5 Midcap Stocks to Buy for Growth AND Stability

Midcaps — securities with market caps between $2 billion and $10 billion — get too little attention for the returns they churn out. Large caps — think Apple (AAPL) — are in the news everyday. And even a hot small-cap doubling or tripling returns eventually breaks out of obscurity too, becoming one of the more popular stocks to buy.

stocks to buyMidcaps, meanwhile, are often off the radar when investors are searching for stocks to buy. But those same midcaps motor along, driving superior performance.

Indeed, during the past 20 years, the Russell Midcap generated an annualized return of more than 10%, according to Fidelity Investments. Large-caps managed annualized returns of only about 7%, while small-caps put up 8%. Perhaps most importantly, that same absolute outperformance still stands even after adjusting for risk, making midcaps excellent stocks to buy.

Maybe it’s because midcaps combine some of the best attributes of both their small-cap and large-cap peers. Like small-caps, they have outsized growth prospects. But small-caps have greater risk and volatility, greater dependance on debt and a general paucity of dividends.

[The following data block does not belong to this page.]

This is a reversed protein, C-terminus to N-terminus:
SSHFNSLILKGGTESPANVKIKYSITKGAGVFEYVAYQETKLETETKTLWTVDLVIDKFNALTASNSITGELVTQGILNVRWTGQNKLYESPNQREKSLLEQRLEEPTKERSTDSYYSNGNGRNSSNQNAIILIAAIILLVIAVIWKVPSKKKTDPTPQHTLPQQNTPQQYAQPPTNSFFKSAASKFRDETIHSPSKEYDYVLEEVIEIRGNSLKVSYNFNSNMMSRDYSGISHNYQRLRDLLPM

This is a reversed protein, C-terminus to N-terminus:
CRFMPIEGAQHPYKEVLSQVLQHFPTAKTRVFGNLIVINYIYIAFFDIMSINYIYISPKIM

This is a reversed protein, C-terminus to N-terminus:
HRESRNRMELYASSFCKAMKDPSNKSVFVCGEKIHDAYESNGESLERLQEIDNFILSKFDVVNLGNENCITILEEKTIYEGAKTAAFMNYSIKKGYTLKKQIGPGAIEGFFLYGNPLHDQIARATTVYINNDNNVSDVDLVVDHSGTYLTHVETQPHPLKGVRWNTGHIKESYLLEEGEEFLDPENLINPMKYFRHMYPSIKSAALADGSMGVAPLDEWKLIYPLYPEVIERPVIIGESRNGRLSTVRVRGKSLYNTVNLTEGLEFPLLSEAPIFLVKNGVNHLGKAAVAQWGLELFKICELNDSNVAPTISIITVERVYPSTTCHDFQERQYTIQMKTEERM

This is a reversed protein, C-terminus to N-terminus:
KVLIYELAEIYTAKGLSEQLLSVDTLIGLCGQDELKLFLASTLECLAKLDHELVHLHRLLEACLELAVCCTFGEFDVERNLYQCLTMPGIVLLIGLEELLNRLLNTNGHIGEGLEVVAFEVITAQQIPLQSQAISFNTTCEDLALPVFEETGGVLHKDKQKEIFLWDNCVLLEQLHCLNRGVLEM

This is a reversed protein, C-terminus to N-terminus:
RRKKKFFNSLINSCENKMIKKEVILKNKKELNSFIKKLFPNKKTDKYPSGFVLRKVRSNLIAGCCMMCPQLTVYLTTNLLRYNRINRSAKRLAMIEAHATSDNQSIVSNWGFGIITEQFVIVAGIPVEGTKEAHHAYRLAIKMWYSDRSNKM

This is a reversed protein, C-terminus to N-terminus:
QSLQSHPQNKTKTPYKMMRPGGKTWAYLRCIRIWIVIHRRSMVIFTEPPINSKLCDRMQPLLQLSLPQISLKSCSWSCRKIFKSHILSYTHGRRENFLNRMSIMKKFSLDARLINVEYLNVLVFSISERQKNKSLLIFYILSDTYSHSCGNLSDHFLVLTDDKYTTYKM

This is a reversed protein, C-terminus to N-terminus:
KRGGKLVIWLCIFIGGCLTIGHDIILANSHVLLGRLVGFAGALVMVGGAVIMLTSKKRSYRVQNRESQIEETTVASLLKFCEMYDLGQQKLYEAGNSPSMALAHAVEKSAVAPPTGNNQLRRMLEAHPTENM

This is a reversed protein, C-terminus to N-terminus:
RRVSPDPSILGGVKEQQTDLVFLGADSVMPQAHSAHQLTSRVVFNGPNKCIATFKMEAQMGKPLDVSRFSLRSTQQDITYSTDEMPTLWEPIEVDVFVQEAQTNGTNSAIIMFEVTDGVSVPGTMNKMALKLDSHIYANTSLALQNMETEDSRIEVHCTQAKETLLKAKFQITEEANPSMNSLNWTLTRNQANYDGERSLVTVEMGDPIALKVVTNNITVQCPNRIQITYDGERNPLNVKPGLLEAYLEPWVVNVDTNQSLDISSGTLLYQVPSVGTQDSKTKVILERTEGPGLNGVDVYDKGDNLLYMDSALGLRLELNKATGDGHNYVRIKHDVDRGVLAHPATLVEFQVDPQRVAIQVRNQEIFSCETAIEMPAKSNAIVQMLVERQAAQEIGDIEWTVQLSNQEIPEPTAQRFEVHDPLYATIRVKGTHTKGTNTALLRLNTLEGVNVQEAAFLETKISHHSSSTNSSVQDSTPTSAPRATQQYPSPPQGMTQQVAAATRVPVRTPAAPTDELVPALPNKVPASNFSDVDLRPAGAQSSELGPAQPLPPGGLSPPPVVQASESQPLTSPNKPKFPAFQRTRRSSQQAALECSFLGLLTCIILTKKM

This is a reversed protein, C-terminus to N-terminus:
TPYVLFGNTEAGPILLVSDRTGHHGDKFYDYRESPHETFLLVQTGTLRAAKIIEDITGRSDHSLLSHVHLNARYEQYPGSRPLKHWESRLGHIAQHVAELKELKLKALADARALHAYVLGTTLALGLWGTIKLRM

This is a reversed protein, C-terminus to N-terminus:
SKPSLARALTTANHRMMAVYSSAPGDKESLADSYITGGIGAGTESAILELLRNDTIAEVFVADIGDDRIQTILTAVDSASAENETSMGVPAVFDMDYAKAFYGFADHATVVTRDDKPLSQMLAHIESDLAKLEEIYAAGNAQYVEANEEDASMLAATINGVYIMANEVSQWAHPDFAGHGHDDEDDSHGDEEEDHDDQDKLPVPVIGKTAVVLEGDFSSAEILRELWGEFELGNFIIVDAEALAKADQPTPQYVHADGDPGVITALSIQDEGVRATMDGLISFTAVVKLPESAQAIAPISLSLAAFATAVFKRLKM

Large-caps, meanwhile, have proven themselves, tend to have stronger balance sheets and are more likely to pay dividends. The days of outsized growth, however, are behind them.

Mid-caps sit in the happy middle, promising in some ways the best of both worlds.

With that in mind, we screened the S&P 500 for winners and came up with these five midcap stocks to buy:

Midcap Stocks — First Solar (FSLR)

first_solarFSLR Market Cap: $6 billion
FSLR YTD Stock Performance: 10.5%

Solar stocks like First Solar (FSLR) bounce around a lot, but the long-term outlook burns bright. For the most recent quarter, First Solar earnings rose 66% on a 26% gain in revenue growth. Both figures exceeded Wall Street’s estimates. Even better, FLSR raised its outlook.